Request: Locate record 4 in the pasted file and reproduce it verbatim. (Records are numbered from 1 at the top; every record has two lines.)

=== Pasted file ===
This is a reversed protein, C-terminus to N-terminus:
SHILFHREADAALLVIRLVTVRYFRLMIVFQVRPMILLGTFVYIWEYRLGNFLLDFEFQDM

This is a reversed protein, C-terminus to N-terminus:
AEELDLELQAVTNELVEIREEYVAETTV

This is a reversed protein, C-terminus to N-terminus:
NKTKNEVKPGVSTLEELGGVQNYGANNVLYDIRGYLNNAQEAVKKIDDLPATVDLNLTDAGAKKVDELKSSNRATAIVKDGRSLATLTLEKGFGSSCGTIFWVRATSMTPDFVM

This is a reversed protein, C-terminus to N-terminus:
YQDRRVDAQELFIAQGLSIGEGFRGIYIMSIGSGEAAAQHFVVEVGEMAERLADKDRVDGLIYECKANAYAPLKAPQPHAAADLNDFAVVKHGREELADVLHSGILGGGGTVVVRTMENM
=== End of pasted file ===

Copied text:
This is a reversed protein, C-terminus to N-terminus:
YQDRRVDAQELFIAQGLSIGEGFRGIYIMSIGSGEAAAQHFVVEVGEMAERLADKDRVDGLIYECKANAYAPLKAPQPHAAADLNDFAVVKHGREELADVLHSGILGGGGTVVVRTMENM